Bad news for salary increases in 2023

 ·6 Feb 2023

South African workers are unlikely to receive an increase in line with the cost of living this year.

According to Dr Mark Bussin, an EXCO member and Master Reward Specialist at the South African Reward Association (SARA), economic instability in the country makes the chance of receiving an increase that matches inflation incredibly unlikely unless the government intervenes quickly.

“Unfortunately, the current state of South Africa means the financial outlook for companies is generally bleak, and this will have a direct impact on their ability to offer any kind of meaningful increases to employees,” Bussin said.

He added that certain aspects of the current economic climate will impact salary increase decisions. These include:

  • Pedestrian economic growth;
  • Despairing energy supply;
  • Zero investment confidence;
  • High inflation;
  • Dismal service delivery at all levels of government – local, provincial and national; and
  • No political will from the government.

Bussin added that these economic headwinds will make employers more cautious and force them to prioritise corporate budget stability, limiting employee rewards.

Businesses will also likely see a decrease in revenue, meaning that salary increases may be delayed or reduced.

In addition, employers will look at the current unemployment rate and market competition for labour while making salary increase decisions.

Employees may have to work harder for bonuses and incentives as businesses adjust the amount and frequency of payouts depending on the company’s financial performance. Other businesses could opt to entirely eliminate bonuses or incentive payouts to reduce costs.

According to research by global broking and solutions company WTW at the start of the year, employers in South Africa said they were planning on increasing their pay budgets for the year as high levels of inflation have hit workers hard, while the labour market has become more competitive and challenging.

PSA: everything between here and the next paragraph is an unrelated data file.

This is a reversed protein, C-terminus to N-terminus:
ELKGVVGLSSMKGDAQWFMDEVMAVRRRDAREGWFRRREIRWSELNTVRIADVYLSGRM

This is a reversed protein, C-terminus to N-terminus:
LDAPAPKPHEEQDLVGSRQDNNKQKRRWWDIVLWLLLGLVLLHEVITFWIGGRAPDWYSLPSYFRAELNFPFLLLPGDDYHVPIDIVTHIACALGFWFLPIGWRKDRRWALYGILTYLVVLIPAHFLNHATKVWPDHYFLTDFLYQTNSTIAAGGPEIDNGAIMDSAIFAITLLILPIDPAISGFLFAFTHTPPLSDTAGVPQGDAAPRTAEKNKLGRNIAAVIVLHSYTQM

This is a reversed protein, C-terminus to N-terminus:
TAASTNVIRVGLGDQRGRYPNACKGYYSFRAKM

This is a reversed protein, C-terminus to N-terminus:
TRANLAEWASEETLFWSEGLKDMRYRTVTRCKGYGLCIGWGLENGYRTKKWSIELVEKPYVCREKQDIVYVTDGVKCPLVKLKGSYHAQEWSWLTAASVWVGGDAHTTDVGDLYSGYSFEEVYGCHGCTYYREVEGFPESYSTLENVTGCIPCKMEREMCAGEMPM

WTW’s Salary Budget Planning Report surveyed 423 employers across the country, finding that bosses were aiming for salary hikes averaging a 6.1% increase for this year – slightly higher than the 5.9% average boost in the pay budget given in 2022.

Despite the slightly higher pay budget, however, this comes in lower than average annual consumer price inflation for 2022, which was recorded at 6.9% for the year (i.e. the average CPI for all urban areas for 2022 compared with that for 2021).

Inflation for 2023 is expected to come down further, with economists anticipating an average of 5.6%.


Although there are numerous possible solutions to the problem, Bussin said that several interventions must be put in place at all levels of government to ensure that salary increases in the future are possible.

One of the biggest issues hampering South Africa’s economy, which feeds into all other aspects relating to business operations, is widespread corruption, which needs to be urgently addressed, Bussin said.

Other interventions from the government revolve around reducing red tape and regulations to make it easier for companies to conduct business.

The rewards specialist said South Africa also needs to overhaul the education system and encourage entrepreneurship to address a skills mismatch in the economy.

Bussin said that the promotion of exports and further support to SMMEs could also address the issue.

Investor confidence must be acquired through the management of government debt and the implementation of fiscal discipline, he said.

“Until the government takes decisive and proactive steps to remove these economic barriers, organisations will be unable to respond positively to their employees’ cost-of-living requirements,” Bussin said.

“Unless legal and socio-economic foundations are put in place, there is no way for South Africans to climb out of the current economic situation.”

Bussin said that companies and civil society groups should put further pressure on government officials to address the economic disaster facing South Africa.

Read: Meat producer sounds the alarm on food security in South Africa

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